A LEADING think tank has backed up suggestions that MPs have little chance of stopping Boris Johnson pushing through a No-Deal Brexit when Parliament returns next month.

The Institute for Government (IFG) said MPs may have limited opportunities to stop a No Deal and that if Johnson loses a vote of confidence, he may try to plough on regardless.

The findings echo the reported view of Johnson’s top adviser Dominic Cummings. He is said to have told the Prime Minister that opponents of No Deal had left it too late. The IFG report said there was less scope for MPs to make their voices heard before October 31 than there was under Theresa May in the run-up to the previous March 29 deadline.

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Government control of Commons business meant it could be difficult for MPs to repeat the process which led to the passing of the “Cooper Act” in March, which required May to seek the current extension. Prior to that, efforts to influence the course of Brexit depended on processes set out in the EU Withdrawal Act which required the Commons to endorse any deal in a “meaningful vote”.

It also required further votes if the Government wanted to leave without a deal although these were tied to a specific date – January 21 – which has long since passed.

“It is now of no use to MPs who want to express their view on No Deal; if Johnson is set on No Deal he will not need to schedule any further meaningful votes,” the report said.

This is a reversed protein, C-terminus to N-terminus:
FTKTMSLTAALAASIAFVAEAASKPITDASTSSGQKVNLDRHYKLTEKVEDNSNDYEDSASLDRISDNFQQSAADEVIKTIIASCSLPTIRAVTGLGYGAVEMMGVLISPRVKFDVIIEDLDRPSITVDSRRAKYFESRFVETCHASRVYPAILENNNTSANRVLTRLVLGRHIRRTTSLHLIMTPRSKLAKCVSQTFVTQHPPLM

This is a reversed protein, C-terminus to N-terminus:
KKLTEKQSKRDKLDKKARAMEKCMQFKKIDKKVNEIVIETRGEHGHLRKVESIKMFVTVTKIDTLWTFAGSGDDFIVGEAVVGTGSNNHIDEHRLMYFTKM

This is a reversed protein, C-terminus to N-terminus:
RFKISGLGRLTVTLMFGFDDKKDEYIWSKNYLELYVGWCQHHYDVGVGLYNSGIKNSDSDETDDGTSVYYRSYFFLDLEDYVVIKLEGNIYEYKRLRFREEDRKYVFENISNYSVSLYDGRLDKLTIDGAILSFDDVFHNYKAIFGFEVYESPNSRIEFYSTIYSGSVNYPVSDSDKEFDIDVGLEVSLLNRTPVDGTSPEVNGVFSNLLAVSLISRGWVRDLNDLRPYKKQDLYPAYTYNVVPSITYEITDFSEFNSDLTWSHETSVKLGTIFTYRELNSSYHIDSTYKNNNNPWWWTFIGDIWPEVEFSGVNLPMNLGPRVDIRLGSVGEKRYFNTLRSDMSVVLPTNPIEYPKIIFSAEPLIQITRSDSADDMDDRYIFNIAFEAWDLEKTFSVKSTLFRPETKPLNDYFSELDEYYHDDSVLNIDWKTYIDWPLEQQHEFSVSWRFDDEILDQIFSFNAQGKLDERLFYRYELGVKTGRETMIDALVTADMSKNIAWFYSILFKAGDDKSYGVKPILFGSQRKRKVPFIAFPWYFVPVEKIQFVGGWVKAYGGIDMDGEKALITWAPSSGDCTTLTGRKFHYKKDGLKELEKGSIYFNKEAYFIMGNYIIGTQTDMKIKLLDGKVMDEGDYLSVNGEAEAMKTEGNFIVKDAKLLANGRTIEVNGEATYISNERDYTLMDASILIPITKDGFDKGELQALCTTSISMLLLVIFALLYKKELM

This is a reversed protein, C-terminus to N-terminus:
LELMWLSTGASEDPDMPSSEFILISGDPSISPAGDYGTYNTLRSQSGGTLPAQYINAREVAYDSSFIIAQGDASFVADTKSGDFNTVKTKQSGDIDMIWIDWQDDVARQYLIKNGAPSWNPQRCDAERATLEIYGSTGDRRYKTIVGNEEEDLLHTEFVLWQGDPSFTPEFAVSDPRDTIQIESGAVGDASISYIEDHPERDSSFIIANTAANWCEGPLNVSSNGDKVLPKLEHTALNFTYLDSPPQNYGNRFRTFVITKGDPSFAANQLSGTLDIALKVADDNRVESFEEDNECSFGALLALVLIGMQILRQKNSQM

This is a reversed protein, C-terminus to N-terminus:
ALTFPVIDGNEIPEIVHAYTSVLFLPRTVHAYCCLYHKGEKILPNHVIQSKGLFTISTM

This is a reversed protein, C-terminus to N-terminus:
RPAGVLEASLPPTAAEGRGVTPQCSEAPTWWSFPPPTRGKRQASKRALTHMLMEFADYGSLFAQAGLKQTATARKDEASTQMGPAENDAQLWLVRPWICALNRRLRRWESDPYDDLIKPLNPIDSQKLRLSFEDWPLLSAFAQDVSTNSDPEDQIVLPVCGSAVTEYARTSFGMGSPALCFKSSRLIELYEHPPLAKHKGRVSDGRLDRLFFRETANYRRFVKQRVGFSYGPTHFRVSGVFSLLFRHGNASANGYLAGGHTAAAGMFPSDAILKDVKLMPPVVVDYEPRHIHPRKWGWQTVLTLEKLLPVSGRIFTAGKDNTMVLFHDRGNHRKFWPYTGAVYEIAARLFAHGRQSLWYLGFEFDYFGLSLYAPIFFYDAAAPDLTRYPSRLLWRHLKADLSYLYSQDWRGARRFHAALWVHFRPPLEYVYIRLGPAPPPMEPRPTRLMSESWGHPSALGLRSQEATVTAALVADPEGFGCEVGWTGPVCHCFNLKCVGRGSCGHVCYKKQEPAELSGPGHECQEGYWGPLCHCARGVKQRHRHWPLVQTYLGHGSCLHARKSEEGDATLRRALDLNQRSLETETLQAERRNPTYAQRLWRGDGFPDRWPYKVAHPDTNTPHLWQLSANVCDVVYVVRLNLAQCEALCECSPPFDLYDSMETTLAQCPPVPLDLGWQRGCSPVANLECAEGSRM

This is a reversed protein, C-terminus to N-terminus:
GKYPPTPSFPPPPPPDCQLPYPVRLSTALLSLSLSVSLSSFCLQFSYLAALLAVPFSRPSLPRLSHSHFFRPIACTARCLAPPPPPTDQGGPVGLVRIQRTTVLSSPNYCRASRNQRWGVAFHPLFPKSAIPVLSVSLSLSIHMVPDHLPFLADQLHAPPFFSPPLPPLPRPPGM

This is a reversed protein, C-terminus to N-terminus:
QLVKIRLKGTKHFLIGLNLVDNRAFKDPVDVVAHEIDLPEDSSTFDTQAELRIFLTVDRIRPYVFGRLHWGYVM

MPs could use opposition day debates or backbench business motions to express their opposition to a No-Deal, but the report said these would be non-binding and would lack “legal teeth”. Jacob Rees-Mogg has suggested the Government need not pay attention to “mere motions”.

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Opponents of No Deal would still have the “nuclear option” of trying to pass a vote of no confidence in the Government, although the report said that there were “risks” involved in this approach too.

If the Government lost there would be 14 days for Johnson to win another confidence vote or for an alternative government to be formed. Otherwise there has to be a General Election. Cummings has reportedly advised Johnson that he could delay polling day until after October 31, by which time Britain would be out of the EU.

The report acknowledged such a tactic may be possible although highly contentious and potentially open to legal challenge.